Ernst Happel, one of the greatest soccer managers ever. The name alone brings a smile to the face of every true soccer fan. A name that makes us all wonder for a moment if there are still such sincere rebels in the soccer world who dared to set significant challenges to themselves, to dream of outstanding achievements. Above all, to muster the courage to embark on a campaign despite not running a club with the most enormous budget. Ernest Happel was just like that, both on and off the field. A short man with a big heart and temperamental character, who will forever remain in the heart of soccer, whom soccer has not forgotten, and who will live forever.
There are various stories about Ernst Happel. I will single out this one as an example. An example through which you will understand more closely what he was like. It was the summer of 1962, and heavy rains were constantly covering The Hague. The Hague is the third-largest city in the Netherlands, home to the ADO Den Haag soccer club. That summer, ADO Den Haag hired a new manager, a short, sensitive Austrian for whom a managerial career will begin. Walking across the field of his new club, he noticed dissatisfied players who were upset that they had to start training in the rain instead of moving indoors. It was Ernst’s first training, and he was well aware that he had to gain the respect of his players and establish genuine relationships from the beginning. He took a can, placed it on top of the crossbar. From the first attempt, he hit the can from the edge of the penalty area. The first sentence he addressed to the players was also a challenge: if any players repeat this, they can go inside. All players stayed out in the rain to do the training.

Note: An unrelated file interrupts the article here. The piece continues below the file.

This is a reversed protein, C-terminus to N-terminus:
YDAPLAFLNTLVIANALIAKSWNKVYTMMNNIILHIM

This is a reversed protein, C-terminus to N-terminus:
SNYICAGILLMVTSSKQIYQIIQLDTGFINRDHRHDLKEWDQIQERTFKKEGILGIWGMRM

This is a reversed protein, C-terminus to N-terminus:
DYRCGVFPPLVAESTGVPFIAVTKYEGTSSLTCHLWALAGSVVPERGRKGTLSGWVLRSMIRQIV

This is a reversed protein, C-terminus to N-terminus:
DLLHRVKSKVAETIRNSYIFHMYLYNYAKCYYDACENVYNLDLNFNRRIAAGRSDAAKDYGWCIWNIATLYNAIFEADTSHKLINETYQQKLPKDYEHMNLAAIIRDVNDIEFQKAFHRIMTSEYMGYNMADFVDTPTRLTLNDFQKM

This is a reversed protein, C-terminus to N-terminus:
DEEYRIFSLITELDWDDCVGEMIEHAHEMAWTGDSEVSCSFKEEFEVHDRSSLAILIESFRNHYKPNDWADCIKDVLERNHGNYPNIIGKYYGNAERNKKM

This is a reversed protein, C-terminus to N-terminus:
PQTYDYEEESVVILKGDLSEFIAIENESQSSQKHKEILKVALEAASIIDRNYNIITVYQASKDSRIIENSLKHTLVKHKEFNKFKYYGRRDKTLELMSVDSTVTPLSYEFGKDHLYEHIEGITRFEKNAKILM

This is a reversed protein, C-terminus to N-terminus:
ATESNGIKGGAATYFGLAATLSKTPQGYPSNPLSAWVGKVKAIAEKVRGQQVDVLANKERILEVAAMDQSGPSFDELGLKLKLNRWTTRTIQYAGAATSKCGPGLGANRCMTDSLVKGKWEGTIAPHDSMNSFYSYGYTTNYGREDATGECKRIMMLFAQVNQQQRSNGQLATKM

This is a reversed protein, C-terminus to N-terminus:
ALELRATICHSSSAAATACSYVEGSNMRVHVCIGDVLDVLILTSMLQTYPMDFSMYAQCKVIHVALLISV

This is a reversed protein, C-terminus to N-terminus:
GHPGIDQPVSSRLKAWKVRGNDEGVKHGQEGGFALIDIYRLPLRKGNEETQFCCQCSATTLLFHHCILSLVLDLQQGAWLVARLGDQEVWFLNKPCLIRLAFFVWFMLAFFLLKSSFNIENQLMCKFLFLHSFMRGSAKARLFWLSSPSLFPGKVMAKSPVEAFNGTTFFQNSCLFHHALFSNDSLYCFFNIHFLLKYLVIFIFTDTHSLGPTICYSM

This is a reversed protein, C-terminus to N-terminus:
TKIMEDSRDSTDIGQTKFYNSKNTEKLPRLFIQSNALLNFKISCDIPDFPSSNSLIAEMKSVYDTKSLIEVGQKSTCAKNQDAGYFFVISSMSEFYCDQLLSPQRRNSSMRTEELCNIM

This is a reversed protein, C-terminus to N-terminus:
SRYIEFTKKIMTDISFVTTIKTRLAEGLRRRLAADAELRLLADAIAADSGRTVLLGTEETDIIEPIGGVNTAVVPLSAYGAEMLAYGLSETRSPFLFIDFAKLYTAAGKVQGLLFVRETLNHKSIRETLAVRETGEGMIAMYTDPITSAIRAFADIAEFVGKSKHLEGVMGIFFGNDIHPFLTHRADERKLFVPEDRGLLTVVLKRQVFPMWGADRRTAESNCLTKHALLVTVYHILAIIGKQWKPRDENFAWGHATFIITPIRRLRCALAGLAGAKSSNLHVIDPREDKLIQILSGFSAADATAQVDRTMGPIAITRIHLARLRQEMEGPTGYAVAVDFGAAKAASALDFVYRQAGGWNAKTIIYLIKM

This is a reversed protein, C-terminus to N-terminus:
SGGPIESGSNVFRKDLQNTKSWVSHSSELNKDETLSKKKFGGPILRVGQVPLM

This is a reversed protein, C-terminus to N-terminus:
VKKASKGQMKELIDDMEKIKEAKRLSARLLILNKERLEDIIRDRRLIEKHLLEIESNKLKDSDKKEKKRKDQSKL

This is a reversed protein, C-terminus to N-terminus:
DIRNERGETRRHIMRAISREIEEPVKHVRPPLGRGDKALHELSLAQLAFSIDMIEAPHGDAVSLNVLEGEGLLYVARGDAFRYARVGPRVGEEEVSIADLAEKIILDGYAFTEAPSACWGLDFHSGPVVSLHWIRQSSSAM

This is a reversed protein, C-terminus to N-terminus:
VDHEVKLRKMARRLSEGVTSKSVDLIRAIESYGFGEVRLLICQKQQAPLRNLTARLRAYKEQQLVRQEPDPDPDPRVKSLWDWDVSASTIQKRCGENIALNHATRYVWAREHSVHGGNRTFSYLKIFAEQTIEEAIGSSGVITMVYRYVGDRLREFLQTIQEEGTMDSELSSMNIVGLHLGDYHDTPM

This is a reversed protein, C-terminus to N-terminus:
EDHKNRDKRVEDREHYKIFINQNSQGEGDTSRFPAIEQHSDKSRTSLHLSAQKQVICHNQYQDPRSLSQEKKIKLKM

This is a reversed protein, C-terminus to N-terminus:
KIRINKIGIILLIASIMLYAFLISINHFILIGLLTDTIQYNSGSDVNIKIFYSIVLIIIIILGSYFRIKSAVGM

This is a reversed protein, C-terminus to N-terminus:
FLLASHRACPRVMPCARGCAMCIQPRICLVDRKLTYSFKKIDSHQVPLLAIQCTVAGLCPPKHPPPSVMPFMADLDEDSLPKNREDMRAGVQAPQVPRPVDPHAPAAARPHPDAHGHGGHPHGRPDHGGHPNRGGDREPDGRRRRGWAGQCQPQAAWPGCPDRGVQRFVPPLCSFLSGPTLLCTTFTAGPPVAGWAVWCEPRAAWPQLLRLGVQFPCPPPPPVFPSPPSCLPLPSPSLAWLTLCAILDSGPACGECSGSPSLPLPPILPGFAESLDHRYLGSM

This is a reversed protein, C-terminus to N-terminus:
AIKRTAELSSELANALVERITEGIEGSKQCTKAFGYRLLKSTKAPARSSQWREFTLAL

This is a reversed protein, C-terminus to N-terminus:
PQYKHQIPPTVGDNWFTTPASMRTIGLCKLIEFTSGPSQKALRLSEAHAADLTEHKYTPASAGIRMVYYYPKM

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We can only wonder for a moment what it would have been like if he had missed, how much ridicule it would have caused among the players how difficult it would have been for him to create a solid working atmosphere after that. Ernst Happel didn’t think about it – he believed in himself. That faith in his work, his players, and interconnectedness radiated from the teams he led and were a significant obstacle to the teams in the twenty-five-year era of soccer in which Ernst participated.
Ernst Happel’s Childhood And Soccer Career
Ernst was born in 1925 in Vienna, Austria. Already at a young age, as is the case with all greats, he found his passion. Ernst was obsessed with the soccer ball. He imagined that he was playing for his city, and spend hours kicking into an imaginary goal and then run the circle of honor as if it were Wembley instead of the backyard.